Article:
However, things are looking up. As I’m experimenting with beans, grind settings, and tamp firmness, my shots are improving. I also purchased a non-pressurized basket (Krups part #0907163) that fits in the Breville portafilter. That made a lovely difference. Breville should include one of these in every box; label it the ‘Professional’ filter, or some such thing. Tamp pressure is more critical, but I have had a couple of ‘aha’ shots where the beans, grind, and tamp pressure all came together to produce a few shots with lovely crema and even better flavor. Still not ‘great’ shots, but they’re getting better. In other words, I think great shots are lurking in this machine, and it’s all about the ‘accessories’ to make it happen. As with any machine, a good grinder is critical.
An update: I put this in as a comment before I realized I could edit this...
11/9/07: Breville finally sent me the correct single-shot filter. Not that I'd ever use it really, but now I have all of the filters, along with a few spares.
Bigger news though. As expected, grind is critical. I ordered some beans from one of my favorite coffee shops, and had them grind one bag with an Espresso grind. I would normally not do this, but I wanted to see what the difference would be between my Krups cheap burr grinder and a trusted shop's espresso grind. Night-and-Day difference. My grind is gritty, uneven, and ugly. Their grind is that perfect sugar-sized blend that feels completely uniform. It's made a nice difference for the Ikon. Brew times have fallen from 10-15 seconds for 2oz to 20-30 for 2 oz. Still not tons of crema, but I am getting a nice 1/8 to 1/4 inch of golden-red crema on most shots, instead of a dusting of white, lifeless, fake crema. I can imagine that with a set of absolutely freshly Especially when using the non-pressurized portafilter that I picked up, I've had some shots I'd consider excellent. Moreover, the espresso tastes great and I'm overall quite happy with the purchase now. No, it's still not a Silivia, but for the price, I think it's excellent.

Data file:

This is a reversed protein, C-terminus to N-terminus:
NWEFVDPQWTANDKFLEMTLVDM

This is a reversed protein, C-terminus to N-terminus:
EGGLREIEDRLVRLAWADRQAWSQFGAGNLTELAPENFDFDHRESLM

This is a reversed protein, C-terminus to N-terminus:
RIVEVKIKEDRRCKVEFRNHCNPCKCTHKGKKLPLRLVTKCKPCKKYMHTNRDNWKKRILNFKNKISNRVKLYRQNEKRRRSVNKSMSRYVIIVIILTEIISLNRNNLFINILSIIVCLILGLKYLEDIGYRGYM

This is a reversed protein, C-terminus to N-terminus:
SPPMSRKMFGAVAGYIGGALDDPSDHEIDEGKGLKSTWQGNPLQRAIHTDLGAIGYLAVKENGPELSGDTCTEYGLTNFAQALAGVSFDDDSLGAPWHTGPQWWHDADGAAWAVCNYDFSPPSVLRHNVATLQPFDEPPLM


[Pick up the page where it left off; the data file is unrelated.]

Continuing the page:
12/1/2007: Update #2
I've returned it. What the heck? Yeah, exactly. Over the Thanksgiving holiday weekend, my Gaggia MDF arrived. I can now grind finer than the 'espresso grind' Illy, so the grinder is no longer the issue. Crema is better, but I had a heck of a time getting it dialed in. I went through nearly a pound of beans just tinkering with the Ikon and the MDR settings, trying to get better crema. No dice. I did manage to eventually get it dialed in to the golden '2.5 in 25' second rule, and I did get some darker mottling, but it was still really thin and just not 'doing in' for me. Then the thing started leaking. With every brew, the steam wand started dripping. At first, it was a drip or two. Then it was a drip every 3-4 seconds. Then it was a drip every second. Steam valve as tight as i feel is healthy to turn. The valve is leaking and getting worse. It almost seems like that now that I've got the grind dialed in correctly for the right internal pressure, that the pressure is too much for some part. I could call Breville, and I'm sure that they would offer a solution, but I really felt that I wanted something better. So I took advantage of the return policy (unlimited, no questions asked) of Williams Sonoma and returned it. I won't go into the details in this review, but I ended up buying a Gaggia Classic and the difference is *amazing*. I'll write a review for it soon.